I will be the first to admit that Mr. D’Souza is polemical. He does not pretend to be a member of the academy. His most famous works are done for popular consumption. That means that they contain a mixture of facts, stretched facts, and suppositions. Professional historians do the same things, albeit tailored for a more high-brow audience. Instead of making a buck on it, they receive space in professional journals.

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    • D’Souza is a convicted felon and con man. He lies to everyone to scam them for money. He presents a highly distorted version of history to the gullible. Why am I not surprised that you dislike historians? Is it because they present history that doesn’t support what you want it to have been, James? I think you’ve revealed yourself enough on John’s blog so that we know what you are.

      Conservatives like you reject what you don’t want to believe in. You don’t care about facts. You have a nice fantasy world you want everyone to believe in and you make yourself look like an idiot when you try to defend it. Of course you don’t like historians. They’re smarter than you are. They use facts that you don’t like and wish didn’t exist. Historians get in your way of trying to control a fake narrative. You’re just as bad as the people that push the lost cause today. You prefer a lie and you continue to lie to support your fake beliefs.

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      • Dear Jimmy Dick,
        I did not state that I “dislike” historians. Please reread my posting. I stated that if .Dr, Kruse is typical of today’s historians, there is no wonder fewer students are claiming history as a major. His tone was condescending and elitist.

        As ar as Mr. D’Souza he has indeed been convicted and pardoned of a campaign contribution violation. A good argument can be made that the prosecution and conviction was a purely political act on the part of the Obama Justice Department. Your charge that he is a con man cannot be substantiated. What evidence do you have for making that charge?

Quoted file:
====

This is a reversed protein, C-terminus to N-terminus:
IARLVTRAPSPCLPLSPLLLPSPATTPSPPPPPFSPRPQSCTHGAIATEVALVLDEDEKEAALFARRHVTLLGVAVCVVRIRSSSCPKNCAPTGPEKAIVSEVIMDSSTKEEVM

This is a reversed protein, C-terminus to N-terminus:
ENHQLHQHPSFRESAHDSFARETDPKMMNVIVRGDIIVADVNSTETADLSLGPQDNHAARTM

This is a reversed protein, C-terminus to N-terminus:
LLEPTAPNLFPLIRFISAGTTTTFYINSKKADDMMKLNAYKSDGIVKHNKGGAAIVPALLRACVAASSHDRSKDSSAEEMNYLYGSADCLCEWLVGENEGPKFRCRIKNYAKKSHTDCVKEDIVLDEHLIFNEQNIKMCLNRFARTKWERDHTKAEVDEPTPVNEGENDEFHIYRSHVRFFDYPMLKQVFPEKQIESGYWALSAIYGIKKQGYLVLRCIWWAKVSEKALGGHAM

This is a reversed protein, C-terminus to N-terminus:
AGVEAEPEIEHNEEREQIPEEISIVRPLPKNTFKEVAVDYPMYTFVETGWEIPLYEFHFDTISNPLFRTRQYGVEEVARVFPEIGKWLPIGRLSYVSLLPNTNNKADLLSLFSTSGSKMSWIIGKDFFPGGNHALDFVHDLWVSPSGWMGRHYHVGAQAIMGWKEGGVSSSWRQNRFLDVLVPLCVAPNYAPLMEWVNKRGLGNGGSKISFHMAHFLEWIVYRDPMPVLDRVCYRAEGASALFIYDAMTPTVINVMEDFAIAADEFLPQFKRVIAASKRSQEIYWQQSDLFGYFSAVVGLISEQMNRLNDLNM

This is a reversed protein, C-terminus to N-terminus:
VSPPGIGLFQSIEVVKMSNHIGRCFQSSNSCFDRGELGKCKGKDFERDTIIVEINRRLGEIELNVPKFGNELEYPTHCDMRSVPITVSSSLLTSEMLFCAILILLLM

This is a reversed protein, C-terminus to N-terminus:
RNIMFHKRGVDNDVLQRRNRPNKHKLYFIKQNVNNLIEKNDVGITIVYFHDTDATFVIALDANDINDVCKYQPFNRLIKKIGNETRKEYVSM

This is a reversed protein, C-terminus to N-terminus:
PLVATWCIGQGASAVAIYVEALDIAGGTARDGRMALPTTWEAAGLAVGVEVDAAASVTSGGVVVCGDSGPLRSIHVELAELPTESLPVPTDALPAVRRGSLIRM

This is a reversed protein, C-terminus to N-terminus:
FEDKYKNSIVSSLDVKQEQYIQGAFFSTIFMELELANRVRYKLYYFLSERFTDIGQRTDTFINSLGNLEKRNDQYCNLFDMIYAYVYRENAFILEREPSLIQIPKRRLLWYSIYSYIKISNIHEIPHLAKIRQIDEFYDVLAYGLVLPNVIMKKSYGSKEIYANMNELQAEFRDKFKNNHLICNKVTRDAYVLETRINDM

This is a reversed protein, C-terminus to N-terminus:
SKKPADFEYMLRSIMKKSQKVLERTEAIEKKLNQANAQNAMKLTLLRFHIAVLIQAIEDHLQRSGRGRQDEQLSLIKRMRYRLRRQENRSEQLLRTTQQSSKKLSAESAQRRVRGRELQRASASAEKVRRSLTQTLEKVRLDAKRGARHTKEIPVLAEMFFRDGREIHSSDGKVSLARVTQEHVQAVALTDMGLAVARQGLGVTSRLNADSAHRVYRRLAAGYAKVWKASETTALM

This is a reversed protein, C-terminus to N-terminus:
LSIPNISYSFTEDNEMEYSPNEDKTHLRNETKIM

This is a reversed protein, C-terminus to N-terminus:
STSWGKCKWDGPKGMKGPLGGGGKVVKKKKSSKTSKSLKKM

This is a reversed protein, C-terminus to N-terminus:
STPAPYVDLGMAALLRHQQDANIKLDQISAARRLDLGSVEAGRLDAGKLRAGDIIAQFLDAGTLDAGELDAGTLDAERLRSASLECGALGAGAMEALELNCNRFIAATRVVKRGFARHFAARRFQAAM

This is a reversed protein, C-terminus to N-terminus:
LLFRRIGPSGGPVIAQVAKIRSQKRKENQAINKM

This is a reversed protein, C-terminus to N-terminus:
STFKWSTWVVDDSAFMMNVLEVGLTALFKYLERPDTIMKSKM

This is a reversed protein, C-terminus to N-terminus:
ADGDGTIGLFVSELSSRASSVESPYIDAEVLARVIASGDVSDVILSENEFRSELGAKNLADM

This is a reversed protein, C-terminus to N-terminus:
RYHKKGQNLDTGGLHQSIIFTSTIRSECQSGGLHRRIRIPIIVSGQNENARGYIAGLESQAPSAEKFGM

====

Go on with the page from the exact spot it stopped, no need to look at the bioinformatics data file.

Regarding the opinions of professional historians, I wonder how closely you have been reading Dr. Fea’s basic postings. He frequently offers up academic historical opinions which differ. Since these opinions don’t always agree, academic figures like to have collegial debates which occasionally go beyond collegiality. Jimmy, I trust you are not saying that historical inquiry is monolithic. I also hope you are not saying that opposing historians don’t structure and weight facts in various proportions.
        James

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      • Hey Jimmy: I have had to warn you about this before, back in the Tom Van Dyke era. (You know what I mean). If you can’t disagree without the character assassinations you are done here. This is not a statement about your views, but about your tone.

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    • James: D’Souza spits out historical errors and untruths for political gain. Any historian who calls him out like Kruse does is doing their job. And I would hardly call Twitter a “high-brow” venue.

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      • Hello John,
        I was not referring to Twitter as high-brow. I probably should have caught the fact that Dr. Kruse uses it as much as he says he does. Regardless, I made the reasoned assumption that Dr. Kruse is widely published in academic journals. That is his primary audience; at least I hope it is. D’Souza probably never has written for those sorts of journals. But simply because one man writes for the academic reader and the other man writes for the popular reader does not mean that their individual biases are not conveyed overtly or in a less obvious matter.
        As far as trying to influence readers for political gain, academics are not immune from that. Like all of us they are human and desire to sway others. I would make a reasonable wager that the regular students of Dr. Kruse know how and why he voted as he did in 2016.
        James